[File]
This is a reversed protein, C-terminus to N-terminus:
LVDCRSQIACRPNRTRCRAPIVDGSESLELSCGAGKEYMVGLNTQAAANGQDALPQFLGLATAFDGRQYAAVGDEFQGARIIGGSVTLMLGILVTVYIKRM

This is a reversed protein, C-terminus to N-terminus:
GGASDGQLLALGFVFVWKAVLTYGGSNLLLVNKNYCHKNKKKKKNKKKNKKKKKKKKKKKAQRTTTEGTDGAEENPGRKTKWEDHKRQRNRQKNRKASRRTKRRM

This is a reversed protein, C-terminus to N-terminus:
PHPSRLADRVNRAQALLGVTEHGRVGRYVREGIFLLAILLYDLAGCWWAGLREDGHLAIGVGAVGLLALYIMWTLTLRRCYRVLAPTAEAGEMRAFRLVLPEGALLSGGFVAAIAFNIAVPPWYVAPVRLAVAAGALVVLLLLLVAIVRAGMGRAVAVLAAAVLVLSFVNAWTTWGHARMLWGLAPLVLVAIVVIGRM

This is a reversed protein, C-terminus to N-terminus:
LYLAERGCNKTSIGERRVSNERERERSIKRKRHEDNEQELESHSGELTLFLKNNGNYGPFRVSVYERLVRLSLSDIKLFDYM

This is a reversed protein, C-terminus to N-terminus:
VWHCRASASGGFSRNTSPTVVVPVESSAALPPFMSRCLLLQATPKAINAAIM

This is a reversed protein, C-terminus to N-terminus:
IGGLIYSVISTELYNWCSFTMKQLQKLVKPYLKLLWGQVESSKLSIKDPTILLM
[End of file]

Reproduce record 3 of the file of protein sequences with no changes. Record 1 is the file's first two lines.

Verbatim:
This is a reversed protein, C-terminus to N-terminus:
PHPSRLADRVNRAQALLGVTEHGRVGRYVREGIFLLAILLYDLAGCWWAGLREDGHLAIGVGAVGLLALYIMWTLTLRRCYRVLAPTAEAGEMRAFRLVLPEGALLSGGFVAAIAFNIAVPPWYVAPVRLAVAAGALVVLLLLLVAIVRAGMGRAVAVLAAAVLVLSFVNAWTTWGHARMLWGLAPLVLVAIVVIGRM